Posted on: June 24th, 2019
Mezzanine debt is a form of financing designed with features of a loan and features of equity, that provides a safe, long-term funding solution for acquisition financing and other corporate borrowing needs.
Like a high yield bond, these loans allow companies to maximize their credit capacity through measuring credit availability as a multiple of EBITDA.
Mezzanine lenders often lend into the funding gap of an acquirer beyond the hard collateral of a business. They frequently provide a loan where repayment is based on future cash flow growth.
The credit evaluation of mezzanine lenders focuses on the long-term financial performance of the business and its ability to service debt over the term of the loan.
As part of their credit evaluation, mezzanine lenders validate the private equity enterprise value of the business, to ensure that their loan is within the private equity enterprise valuation. Mezzanine debt costs 10% to 13% for middle market companies with revenue ranging from $25 million to $100 million.
Due to this cost of funds, it is ideally suited for situations where companies can significantly increase the size of the enterprise. Mezzanine debt often substitutes for equity investment in the capital stack of an acquisition.
It shares a common valuation approach as private equity yet has significantly lower cost. Its lower cost is a function of its debt like interest feature. Mezzanine lenders receive nearly 90% of their total return in the form of interest payments, which reduces their pricing requirement for additional return.
When mezzanine debt is pushed to an equity level of risk, additional return in the form of warrants are issued to give the warrant holder participation in the equity upside.
A key element is the use of adjusted EBITDA in the calculation of debt capacity. Through applying cost adjustments and addbacks to EBITDA, a company can expand its debt capacity and attract higher levels of borrowings.
Due to its cash flow-based approach, mezzanine loans bring greater borrowing power to companies than bank-based borrowing approaches.
How is Mezzanine Debt Used?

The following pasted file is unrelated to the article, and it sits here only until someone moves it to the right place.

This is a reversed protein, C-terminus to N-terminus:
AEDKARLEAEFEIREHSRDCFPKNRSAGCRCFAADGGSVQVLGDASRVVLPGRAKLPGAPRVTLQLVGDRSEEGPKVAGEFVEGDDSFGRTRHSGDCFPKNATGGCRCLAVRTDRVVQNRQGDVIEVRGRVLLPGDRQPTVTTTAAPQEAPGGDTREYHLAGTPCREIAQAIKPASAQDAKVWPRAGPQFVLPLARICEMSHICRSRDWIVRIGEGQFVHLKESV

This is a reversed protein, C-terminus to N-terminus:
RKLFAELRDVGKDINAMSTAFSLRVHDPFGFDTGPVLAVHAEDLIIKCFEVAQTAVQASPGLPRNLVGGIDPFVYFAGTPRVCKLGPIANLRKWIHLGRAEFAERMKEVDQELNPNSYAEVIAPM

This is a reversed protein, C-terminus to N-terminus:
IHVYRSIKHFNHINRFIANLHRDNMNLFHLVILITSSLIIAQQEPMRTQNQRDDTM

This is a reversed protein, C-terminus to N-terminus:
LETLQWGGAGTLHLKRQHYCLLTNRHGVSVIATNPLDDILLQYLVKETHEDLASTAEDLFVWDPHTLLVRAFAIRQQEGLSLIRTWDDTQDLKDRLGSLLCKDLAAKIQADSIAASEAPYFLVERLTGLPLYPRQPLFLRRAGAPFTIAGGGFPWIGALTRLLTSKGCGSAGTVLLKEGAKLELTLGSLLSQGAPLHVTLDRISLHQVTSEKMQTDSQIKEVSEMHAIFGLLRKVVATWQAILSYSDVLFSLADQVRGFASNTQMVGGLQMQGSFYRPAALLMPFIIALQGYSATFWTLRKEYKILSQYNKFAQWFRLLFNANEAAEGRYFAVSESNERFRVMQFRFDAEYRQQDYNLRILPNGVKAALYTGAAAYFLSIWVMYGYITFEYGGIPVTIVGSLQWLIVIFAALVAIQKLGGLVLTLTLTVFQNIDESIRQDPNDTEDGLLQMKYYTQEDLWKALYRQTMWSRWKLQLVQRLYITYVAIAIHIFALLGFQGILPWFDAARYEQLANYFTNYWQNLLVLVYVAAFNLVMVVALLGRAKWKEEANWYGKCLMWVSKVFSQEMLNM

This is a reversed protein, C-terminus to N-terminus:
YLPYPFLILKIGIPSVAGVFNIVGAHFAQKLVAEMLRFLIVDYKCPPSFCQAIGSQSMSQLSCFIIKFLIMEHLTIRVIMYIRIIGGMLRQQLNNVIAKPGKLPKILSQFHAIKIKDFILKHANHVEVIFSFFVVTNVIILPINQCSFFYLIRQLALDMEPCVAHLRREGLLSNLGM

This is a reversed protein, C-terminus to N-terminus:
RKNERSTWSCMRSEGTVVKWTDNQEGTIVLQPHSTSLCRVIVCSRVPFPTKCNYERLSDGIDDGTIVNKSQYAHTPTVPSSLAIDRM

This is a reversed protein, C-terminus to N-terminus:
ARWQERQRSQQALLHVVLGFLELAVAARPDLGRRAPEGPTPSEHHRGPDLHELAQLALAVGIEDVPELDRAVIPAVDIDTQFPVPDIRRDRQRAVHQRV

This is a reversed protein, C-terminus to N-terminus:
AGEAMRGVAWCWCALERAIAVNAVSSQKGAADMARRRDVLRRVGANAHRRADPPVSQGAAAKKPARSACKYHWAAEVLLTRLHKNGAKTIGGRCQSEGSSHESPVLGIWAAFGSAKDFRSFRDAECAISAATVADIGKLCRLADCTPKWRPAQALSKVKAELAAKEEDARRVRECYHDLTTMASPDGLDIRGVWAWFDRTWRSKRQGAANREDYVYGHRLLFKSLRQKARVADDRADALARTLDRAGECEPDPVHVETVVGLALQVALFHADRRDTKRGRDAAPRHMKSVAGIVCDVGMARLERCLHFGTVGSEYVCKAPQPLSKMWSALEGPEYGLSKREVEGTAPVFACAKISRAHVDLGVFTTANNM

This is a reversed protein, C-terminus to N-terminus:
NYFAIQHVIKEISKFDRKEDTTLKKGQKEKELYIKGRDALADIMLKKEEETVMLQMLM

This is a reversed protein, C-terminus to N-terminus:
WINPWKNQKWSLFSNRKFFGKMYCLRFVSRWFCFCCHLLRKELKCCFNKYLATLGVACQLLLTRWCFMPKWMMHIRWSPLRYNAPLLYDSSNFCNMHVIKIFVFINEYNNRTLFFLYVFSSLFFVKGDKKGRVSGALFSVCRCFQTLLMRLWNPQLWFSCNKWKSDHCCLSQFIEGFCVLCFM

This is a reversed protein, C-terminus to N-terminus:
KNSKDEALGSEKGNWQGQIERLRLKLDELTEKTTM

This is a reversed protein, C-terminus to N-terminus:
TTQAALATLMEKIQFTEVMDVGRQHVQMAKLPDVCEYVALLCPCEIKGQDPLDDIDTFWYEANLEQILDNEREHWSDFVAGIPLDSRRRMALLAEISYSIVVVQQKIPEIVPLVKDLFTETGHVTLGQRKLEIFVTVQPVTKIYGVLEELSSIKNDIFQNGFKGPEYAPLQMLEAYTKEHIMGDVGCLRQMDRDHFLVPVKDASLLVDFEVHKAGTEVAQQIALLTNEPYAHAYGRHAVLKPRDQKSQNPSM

Due to its higher tolerance for risk, ability to go deep and to deliver customized structuring, mezzanine debt is versatile across use cases.
Most frequently it is used as acquisition financing but can also be used for corporate expansions and internal corporate investments.
Mezzanine debt is commonly sourced in combination with a senior loan, usually provided by a bank. In this instance, the mezzanine debt would be in a subordinated position to the senior bank loan.
There is no requirement however, for mezzanine debt to be only in a junior position in the capital stack. In some transactions, it is preferable to use mezzanine debt as 100% of the financing requirement, in a one-stop financing package.
Mezzanine loans can be used by a wide spectrum of acquirors. These include independent sponsors, closely held businesses, and private equity funds. Mezzanine debt is a long term dated loan – usually 5 to 7 years in term.
This term timeframe provides underlying capital strength to a company undertaking a risky long-term growth step, such as an acquisition. Most acquisitions are complex, multi-faceted projects that require a 3 to 5-year time frame to pay off.
Bank loans are usually short term focused and require immediate principal repayment. Mezzanine loans have relaxed repayment terms. They usually don’t require any principal repayment until the maturity date, creating a high level of cash flow retention and balance sheet liquidity for the borrower.